Two New Mandatory E-Verify Bills Introduced in Congress: H.R. 478 and S. 202
Forget that Pantone announced emerald as the “it” color for 2013! Capitol Hill is more concerned about its new hot topic of this year:
E-Verify – mandatory E-Verify to be more specific! In the past week, two bills were introduced in Congress: H.R. 478 and S. 202, both addressing a mandatory E-Verify law. House Representative Bill 478 was sponsored by Congressman Phil Gingrey (R-GA) and introduced on February 4, 2013 to amend the Illegal Reform and Immigrant Responsibility Act of 1996; “to make the E-Verify Program permanent and mandatory, and to provide for certain changes to procedures for participants in the Program.” The text of the bill is not currently available as of the date of publication. Senate Bill 202 was sponsored by Senator Charles E. Grassley (R-IA) (and 10 others) on January 31, 2013. The bill aims to “expand the use of E-Verify, to hold employers accountable, and for other purposes.” The text for this bill is also not currently available for viewing as of today. However, Senator Grassley’s made these remarks while introducing the bill to the Committee on the Judiciary (excerpted here):
Mr. President, today, along with several colleagues, I am introducing legislation to permanently authorize and expand the E-Verify program. My bill, the Accountability Through Electronic Verification Act, will be a tool for employers who want a legal workforce and it will enhance our ability to hold employers accountable for their hiring practices. … Currently, the E-Verify program is voluntary and free for all employers to use. It is a proven tool in combating illegal immigration. Today, I am proposing that the program be a staple in every workplace so that American workers are on a level playing field with cheaper foreign labor. My legislation would increase penalties on employers who continue to hire people unauthorized to work in the country. Employers would be required to check the status of current employees within 3 years, and would allow employers to run a check prior to offering a job, saving that employer valuable time and resources. Employers will also be required to re-check those workers whose authorization is about to expire, such as those who come to the United States on temporary visas. [Emphasis added.] … While everyone may not agree with every aspect of this bill, it serves as a starting point for a much-needed conversation about worksite enforcement. The President and many members in Congress are going to make it a priority to pass an immigration reform bill this year. We need to act. We need change. We need a better system in place for future generations. Part of the discussion on immigration will be on a reliable employment verification program. People back home want employers to be held accountable. And, employers want to be responsible. People want to see our government do more to reduce the magnet for people to cross our borders illegally. We must take this opportunity to make sure that employers are abiding by, and able to abide by, the rules. Let us give them the tools they need to do that. I hope more colleagues will join me in my effort to achieve accountability through electronic verification and by making E-Verify a permanent program.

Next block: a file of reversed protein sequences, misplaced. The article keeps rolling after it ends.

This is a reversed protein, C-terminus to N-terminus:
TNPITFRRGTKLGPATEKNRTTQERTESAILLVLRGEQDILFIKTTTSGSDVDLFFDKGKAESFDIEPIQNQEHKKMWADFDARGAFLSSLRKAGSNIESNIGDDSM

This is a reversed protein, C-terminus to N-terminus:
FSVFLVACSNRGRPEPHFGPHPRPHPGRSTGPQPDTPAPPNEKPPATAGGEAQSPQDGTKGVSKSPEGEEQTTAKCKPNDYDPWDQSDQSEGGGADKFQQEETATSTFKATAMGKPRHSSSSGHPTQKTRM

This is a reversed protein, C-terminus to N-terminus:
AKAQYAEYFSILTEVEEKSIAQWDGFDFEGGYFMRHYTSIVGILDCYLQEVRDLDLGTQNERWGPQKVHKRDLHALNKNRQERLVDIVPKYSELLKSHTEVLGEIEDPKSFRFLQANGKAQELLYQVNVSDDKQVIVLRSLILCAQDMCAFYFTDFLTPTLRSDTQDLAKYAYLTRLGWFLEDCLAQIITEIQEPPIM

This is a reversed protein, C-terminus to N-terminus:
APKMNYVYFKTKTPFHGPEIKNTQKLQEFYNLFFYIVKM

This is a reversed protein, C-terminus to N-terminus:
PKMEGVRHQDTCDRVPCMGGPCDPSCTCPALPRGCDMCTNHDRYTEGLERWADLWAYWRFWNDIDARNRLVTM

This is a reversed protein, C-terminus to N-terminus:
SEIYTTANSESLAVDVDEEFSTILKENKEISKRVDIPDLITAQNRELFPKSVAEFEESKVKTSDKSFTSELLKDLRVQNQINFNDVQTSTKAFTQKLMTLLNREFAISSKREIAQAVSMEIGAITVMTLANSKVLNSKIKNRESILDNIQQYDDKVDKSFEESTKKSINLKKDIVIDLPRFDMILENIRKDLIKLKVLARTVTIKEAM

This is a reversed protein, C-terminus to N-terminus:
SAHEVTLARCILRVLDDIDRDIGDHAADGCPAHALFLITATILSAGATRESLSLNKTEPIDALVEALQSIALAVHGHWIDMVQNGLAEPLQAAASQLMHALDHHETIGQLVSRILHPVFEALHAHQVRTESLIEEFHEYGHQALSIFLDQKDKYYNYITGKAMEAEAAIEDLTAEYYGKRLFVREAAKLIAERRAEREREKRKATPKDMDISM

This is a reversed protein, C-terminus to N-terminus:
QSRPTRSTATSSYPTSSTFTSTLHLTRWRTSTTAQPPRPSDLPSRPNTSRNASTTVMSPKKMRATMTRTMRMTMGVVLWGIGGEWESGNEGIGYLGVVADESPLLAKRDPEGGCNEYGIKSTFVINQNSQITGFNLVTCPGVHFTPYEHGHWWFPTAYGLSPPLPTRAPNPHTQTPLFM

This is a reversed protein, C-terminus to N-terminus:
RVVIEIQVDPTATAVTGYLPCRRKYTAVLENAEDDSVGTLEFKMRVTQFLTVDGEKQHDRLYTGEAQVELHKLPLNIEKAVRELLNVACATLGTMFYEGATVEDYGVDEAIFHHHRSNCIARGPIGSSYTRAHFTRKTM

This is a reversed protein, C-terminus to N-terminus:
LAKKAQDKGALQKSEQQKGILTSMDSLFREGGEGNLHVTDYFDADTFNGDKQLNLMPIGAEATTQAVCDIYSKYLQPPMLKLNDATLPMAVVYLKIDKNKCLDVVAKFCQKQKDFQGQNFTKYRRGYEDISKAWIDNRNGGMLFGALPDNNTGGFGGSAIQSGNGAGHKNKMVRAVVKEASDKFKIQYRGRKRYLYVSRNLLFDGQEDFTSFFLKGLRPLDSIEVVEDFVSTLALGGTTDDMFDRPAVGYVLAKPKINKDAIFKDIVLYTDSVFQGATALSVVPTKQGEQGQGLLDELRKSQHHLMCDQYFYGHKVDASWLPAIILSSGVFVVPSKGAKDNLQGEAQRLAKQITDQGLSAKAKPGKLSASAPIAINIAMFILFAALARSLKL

Although the likelihood of either bill being passed is low, given the hoops and hurdles a bill must overcome in order to morph into law, the ideas introduced in Senator Grassley’s Senate Bill 202 may still be adopted in any comprehensive immigration reform package. What do our readers have to say about Senator Grassley’s remarks?
- If your organization is already enrolled in E-Verify, would you want the added capability to screen applicants’ work authorization prior to offering them a job?
- Would you want to be able to E-Verify existing employees?
- For large employers (10,000+ employees), what kind of challenges would you encounter if your organization was required to E-Verify its entire workforce?
- Would three years be enough time? If not, how much time would be needed?
- What additional costs would your organization incur if having to E-Verify the entire workforce?
For now, the bills have been referred to committees for review (and may well die there). In the meantime, don’t be surprised if we encounter more bills that include “Mandatory E-Verify” provisions. We’ll follow up with more posts on legislative developments. Stay informed by subscribing to this blog, The Original I-9 and E-Verify Blog.